Back in the dark days before shared food became the norm, our bread-and-butter plates used to get a workout. Would you like a taste? Yes? Slivers of duck, spoonfuls of mashed potato and lone peas got piled onto the tiny dishes with clean utensils before anyone took a bite of his or her own meal. The plates were passed, the meal began, the “mmmmms” issued from lips.
Now that we share our food as easily as we do air, we can have a restaurant like Gunshow. Here, chef Kevin Gillespie and his team hand-deliver dishes by placing them in the middle of the table. “Go at it, kids!” they seem to say. You do, with utensils that get a well-licked workout and shared plates that get smudged with commingled sauces. It’s an engagingly sloppy meal to have with someone with whom you might occupy a bed later in the evening, but a tricky proposition with, say, a group of business associates.
Yet I recently found myself navigating a meal with three work colleagues. I think we had to overcome a moment of squeamishness early in the proceedings, as forks and spoons returned to successive dishes, but that whole “when in Rome” thing took over, and we had loads of fun.
I always have fun at Gunshow, which I consider the most interesting place to eat in Atlanta right now. Gillespie and his two henchmen, Joey Ward and Andreas Muller, cook with giddy freedom. They switch with ease from Southern to Chinese to Indian flavors, and from echt-modernist constructions to fast-food tributes in a way that feels weirdly logical. I don’t think they handle every idiom with equal aplomb, but each dish they create shows a high level of care and research. When one appears at your table, you can’t help but consider its charms.
While Gunshow is the most interesting restaurant in town, it’s not the most comfortable. Lit like a gymnasium during a basketball game and just as loud, it seems in its way as utilitarian as a school cafeteria. Nor is it a destination for drinks. The wine list is serviceable, the trim selection of bottled Georgia craft beers familiar. Since opening, the restaurant has added a rolling cocktail cart that Gillespie calls “the smartest thing we’ve done.” Of the four offered the night of my visit, I tried a mezcal punch with jalapeño that was fine, if a bit like a warm margarita.
Things don’t get going until that first bite of food, which happens pretty quickly after you settle in. What a good alternative to plowing through the bread basket and a glass of wine before your appetizer arrives.
This meal is a dance, and the partners change with frequency. You’re eating a breathtaking salad of charred unripe peaches outfitted like an Indian chaat with yogurt, chutneys and fried chickpeas. Then you twirl into a Lebanese chicken kebab, the meat ground and flecked with green herbs and tingly spices, set atop luxurious roasted eggplant and tahini. The cubes of cuke dotting the sauce are cut to a perfect brunoise (dice), and their regularity registers as refinement on the tongue.
I love the way Gunshow encourages you to try items you normally wouldn’t order. I don’t often indulge in foie gras, but when I see a thick (as well it should be for $24) slice, burnished from the pan, I want a bite. Here, it shares a plate with melting mission figs and crumbled Biscoff cookies in a twangy treacle of Coca-Cola and coffee. It tastes very here, now, Atlanta, a dish I’m excited to share with friends.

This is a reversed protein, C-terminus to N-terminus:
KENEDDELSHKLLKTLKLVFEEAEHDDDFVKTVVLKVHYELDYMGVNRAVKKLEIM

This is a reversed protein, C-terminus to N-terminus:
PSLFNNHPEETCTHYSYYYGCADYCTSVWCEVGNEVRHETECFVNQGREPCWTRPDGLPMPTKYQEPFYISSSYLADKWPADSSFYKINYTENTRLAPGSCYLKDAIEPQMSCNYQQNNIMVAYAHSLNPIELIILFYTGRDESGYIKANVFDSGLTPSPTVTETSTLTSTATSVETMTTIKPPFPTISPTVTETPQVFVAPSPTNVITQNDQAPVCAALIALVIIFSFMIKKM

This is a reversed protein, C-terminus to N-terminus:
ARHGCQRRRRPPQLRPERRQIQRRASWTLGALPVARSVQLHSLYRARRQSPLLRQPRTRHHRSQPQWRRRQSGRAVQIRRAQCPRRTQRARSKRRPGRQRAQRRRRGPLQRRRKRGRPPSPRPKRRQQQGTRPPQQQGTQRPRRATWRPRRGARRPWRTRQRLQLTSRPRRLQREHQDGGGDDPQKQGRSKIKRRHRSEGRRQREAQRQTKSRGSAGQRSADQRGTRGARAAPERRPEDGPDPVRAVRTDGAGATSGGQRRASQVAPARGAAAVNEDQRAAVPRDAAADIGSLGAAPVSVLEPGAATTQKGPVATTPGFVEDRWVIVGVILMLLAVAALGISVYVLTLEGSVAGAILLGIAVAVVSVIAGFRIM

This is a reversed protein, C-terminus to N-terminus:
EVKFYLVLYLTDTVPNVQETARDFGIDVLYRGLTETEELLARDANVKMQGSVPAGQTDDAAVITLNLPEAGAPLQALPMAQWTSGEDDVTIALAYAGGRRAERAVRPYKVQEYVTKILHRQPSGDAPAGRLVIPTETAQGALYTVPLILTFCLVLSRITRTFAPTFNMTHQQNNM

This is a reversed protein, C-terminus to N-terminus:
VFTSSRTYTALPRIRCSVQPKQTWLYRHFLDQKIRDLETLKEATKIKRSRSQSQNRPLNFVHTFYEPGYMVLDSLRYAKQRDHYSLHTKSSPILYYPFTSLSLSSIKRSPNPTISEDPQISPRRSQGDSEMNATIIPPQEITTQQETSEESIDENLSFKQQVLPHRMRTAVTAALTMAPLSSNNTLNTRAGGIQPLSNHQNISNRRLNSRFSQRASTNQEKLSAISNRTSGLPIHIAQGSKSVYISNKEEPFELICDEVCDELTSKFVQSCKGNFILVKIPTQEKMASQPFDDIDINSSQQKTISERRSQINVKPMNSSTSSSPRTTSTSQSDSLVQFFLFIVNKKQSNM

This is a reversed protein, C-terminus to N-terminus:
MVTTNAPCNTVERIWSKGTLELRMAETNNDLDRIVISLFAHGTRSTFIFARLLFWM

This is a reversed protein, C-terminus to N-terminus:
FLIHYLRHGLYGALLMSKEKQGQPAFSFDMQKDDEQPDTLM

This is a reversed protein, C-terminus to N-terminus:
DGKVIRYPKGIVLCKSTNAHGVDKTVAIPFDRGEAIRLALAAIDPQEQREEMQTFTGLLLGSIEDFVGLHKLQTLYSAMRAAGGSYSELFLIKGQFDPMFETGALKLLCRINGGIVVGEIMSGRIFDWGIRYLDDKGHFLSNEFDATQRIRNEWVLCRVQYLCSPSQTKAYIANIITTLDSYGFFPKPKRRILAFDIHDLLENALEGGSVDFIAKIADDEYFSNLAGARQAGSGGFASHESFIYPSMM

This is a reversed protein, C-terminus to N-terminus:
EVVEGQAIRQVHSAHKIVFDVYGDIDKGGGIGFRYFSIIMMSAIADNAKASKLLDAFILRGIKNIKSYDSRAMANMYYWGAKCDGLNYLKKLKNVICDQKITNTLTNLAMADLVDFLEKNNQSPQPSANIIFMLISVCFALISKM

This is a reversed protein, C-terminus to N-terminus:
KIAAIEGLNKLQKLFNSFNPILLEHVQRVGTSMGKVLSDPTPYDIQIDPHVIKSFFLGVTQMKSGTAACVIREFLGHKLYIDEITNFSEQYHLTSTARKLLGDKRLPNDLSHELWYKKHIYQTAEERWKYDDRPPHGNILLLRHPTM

Maybe too-salty kung pao brussels sprouts taste of scorched soy sauce, like one of my poorer attempts at stir fry. But peanut-crusted grouper could star on any Atlanta restaurant’s menu. It arrives cooked medium alongside a terrifically creamy mash of potato and corn with corn milk, and a stripe of clean, bracing avocado salsa. Gillespie is making technically better and more soulful food here than he ever did at Woodfire Grill.
Ward, for his part, sometimes makes a tribute to In-N-Out Burger’s cult creation, the double-double animal style. We were lucky enough to arrive on the right night. As at the West Coast chain, this double stack features thin patties griddled with mustard, browned onions and plenty of American cheese to lubricate it all. We ordered two for the table and needed a third.
Does it make sense to scarf cheeseburgers after eating refined seafood? Not at all, but such are the parameters of today’s American food scene, and nowhere can they be better experienced locally than Gunshow. Bring it.
I will say that it was hard to go from cheeseburgers to a spicy, fussy salad of cured salmon and Thai noodles. A spongy triangle of shrimp toast over Szechuan-ignited vegetables did us in. We were soon ready for dessert. A fried peach pie tasted to me more of fryer oil than buttery pastry but (heresy!) I’m no fan of fried pie.
Something Similar to an Opera Cake arrived as a deconstructed arrangement of coffee, chocolate and almond components. It was delicious, but made me long for a slab of real opera cake. Please, pastry chefs, when, oh when, are you going to reconstruct desserts?
This raucous, fun, galumphing, bravura feast doesn’t come cheap. Tax, tip, a couple of drinks each and enough food for four people to leave full but not prostrate? Nearly $400. If you equate creature comforts to cost, then this restaurant may leave you angry.
If not, you’re in for a treat. I still remember the look on my colleague’s face when she arrived at Gunshow. “This is it, huh?” she asked, smiling, looking around at the loud, bright room where chefs plied the aisles with trays of pretty creations. In one way she was expressing surprise that the restaurant she had heard so much about was so low-key and bare bones. In another way, she was asking if this is what the new hotness looked like.
Is this the shape of things to come? It is, I think, and it’s a blast.
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